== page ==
Aug 24, 2021

The Astrobiological Potential of Rogue Planets

Posted by in category: alien life

Some highly speculative ideas how life may spread in the galaxy, for more info see.

There is even more to the astrobiological potential of rogue planets, however. Not only could they hold microbial life bottled up in their subsurface, they may be able to distribute life throughout the galaxy. In our paper we suggest two ways that this kind of panspermia might occur.

If a wandering planet passes close to a habitable rocky planet within a solar system, the outer layer of the rogue planet might be torn apart by gravitational disturbances, and the resulting debris could end up on the habitable world. Dormant life that had been trapped in the icy shell of the rogue planet may become active again and establish a biosphere on the receiving planet.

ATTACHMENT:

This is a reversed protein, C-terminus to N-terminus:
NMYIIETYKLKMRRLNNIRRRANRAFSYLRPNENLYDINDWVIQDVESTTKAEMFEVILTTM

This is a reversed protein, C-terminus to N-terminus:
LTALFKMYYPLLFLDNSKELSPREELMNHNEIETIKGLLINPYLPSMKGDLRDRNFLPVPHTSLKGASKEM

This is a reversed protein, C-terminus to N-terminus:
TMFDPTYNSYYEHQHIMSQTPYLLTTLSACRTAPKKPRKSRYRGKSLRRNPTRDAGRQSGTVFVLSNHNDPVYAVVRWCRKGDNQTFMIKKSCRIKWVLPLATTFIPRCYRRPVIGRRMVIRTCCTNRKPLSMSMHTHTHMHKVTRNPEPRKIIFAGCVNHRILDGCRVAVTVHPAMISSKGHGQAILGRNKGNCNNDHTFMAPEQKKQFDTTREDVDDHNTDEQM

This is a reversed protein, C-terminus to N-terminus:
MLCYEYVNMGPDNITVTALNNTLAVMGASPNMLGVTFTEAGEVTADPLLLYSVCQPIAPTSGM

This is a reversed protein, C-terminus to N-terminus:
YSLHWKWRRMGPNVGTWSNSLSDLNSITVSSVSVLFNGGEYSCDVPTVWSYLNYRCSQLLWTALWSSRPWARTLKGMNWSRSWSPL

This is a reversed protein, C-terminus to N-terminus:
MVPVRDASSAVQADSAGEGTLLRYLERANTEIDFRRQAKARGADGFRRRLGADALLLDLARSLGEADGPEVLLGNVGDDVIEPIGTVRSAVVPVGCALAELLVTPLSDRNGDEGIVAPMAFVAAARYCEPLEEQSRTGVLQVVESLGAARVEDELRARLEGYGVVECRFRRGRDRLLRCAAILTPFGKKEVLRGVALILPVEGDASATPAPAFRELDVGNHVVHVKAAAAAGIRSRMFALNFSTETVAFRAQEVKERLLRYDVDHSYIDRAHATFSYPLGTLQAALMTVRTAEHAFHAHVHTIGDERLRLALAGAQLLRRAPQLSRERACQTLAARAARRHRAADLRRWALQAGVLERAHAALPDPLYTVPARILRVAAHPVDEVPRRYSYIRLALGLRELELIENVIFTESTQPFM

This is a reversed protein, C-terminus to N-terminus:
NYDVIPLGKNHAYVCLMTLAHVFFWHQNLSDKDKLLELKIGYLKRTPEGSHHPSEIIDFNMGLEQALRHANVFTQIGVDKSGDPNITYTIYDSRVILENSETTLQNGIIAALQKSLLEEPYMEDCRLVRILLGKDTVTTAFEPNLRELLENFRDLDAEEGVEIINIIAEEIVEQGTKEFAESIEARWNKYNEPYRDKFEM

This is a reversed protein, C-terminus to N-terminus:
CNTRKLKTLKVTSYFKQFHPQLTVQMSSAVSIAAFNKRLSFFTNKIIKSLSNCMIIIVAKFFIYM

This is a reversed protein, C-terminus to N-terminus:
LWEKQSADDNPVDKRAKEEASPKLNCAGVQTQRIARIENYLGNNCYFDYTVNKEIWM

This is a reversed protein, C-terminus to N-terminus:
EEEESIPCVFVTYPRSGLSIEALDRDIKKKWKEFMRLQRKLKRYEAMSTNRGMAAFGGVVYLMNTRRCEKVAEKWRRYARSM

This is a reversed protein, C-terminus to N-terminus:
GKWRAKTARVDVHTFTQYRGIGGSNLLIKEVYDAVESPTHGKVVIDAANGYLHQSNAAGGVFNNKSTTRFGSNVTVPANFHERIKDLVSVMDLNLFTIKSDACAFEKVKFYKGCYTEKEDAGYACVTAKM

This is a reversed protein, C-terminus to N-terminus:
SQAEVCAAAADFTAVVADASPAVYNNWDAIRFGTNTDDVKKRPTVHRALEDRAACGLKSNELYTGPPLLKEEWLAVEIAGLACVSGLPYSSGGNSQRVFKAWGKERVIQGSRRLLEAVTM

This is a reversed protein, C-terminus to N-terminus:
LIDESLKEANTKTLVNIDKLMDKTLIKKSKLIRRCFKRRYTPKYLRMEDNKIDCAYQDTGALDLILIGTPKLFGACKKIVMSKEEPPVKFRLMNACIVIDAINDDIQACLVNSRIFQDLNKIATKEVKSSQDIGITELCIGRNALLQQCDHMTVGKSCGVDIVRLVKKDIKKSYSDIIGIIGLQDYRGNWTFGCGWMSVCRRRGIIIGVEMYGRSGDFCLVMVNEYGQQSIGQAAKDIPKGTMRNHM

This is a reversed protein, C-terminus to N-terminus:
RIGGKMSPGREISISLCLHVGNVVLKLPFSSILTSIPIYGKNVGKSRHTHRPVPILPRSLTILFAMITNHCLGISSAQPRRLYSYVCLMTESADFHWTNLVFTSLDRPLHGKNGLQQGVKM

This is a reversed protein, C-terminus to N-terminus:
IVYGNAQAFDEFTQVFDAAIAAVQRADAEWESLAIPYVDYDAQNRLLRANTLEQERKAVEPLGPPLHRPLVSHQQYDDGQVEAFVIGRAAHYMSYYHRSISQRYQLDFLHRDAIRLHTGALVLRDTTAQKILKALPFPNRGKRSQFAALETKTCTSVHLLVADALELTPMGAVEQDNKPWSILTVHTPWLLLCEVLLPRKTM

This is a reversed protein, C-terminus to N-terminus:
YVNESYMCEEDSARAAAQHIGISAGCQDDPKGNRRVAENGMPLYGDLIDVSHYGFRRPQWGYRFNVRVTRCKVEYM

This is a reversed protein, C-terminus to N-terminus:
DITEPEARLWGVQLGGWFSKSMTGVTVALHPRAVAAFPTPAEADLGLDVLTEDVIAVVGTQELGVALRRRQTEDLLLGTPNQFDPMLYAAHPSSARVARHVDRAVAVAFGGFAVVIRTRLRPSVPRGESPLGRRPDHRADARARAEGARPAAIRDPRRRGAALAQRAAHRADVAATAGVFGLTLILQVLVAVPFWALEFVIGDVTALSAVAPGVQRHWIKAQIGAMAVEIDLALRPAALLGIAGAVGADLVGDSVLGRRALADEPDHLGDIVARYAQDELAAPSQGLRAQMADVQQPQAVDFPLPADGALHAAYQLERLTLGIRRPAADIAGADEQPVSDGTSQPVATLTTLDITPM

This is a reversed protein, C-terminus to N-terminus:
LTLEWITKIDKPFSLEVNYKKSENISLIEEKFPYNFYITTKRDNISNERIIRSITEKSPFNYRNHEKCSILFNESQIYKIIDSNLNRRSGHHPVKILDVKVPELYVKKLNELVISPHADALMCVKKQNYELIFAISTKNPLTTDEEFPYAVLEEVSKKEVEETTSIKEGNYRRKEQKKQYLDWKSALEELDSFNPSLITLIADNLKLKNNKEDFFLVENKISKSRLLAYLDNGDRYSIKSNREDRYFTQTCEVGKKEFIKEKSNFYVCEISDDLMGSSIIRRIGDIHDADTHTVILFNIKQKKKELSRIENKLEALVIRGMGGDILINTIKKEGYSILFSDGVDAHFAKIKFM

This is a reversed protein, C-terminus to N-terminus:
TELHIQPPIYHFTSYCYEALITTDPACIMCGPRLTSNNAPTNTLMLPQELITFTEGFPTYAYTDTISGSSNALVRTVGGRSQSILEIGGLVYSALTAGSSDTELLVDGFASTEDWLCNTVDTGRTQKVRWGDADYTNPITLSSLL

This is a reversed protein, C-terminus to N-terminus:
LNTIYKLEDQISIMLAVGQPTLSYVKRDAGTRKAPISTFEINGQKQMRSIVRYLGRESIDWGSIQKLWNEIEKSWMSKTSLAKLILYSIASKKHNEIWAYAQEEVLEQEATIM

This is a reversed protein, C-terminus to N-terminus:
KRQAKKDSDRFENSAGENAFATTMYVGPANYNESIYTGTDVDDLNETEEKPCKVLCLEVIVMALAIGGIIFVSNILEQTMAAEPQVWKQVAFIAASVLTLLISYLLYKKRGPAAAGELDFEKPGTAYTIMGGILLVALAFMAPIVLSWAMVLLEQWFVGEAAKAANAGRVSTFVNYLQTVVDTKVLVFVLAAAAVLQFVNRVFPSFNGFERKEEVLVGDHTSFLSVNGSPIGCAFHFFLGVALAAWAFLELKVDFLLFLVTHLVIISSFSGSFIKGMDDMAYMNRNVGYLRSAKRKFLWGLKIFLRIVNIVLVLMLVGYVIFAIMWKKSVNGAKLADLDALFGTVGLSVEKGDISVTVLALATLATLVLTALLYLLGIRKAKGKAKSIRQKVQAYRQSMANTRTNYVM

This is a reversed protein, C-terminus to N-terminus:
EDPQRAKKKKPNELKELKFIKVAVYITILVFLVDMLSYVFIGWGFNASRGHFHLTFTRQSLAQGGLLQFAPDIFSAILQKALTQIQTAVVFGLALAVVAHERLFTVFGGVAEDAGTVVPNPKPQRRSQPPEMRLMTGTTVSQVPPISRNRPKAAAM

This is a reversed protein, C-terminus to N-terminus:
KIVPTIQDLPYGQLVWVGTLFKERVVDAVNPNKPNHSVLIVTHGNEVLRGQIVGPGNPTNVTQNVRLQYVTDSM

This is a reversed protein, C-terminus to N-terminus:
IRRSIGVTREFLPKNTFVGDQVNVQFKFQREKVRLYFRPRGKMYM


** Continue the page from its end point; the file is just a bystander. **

Alternatively, the two planets could collide, or come close to colliding. This is generally believed to have a sterilizing effect, as when a Mars-sized object (probably a rogue planet!) collided with the early Earth, resulting in the creation of our Moon. But the distribution of energy and matter during such an event would be very uneven, and some localities might not experience temperatures high enough for sterilization. A common atmosphere may even form, which I think was the case for early Earth and Moon shortly after the cataclysmic impact. Some (dormant) microbial life may survive suspended in such an atmosphere for a long time, before eventually settling down when the surface has cooled off and become more habitable again.

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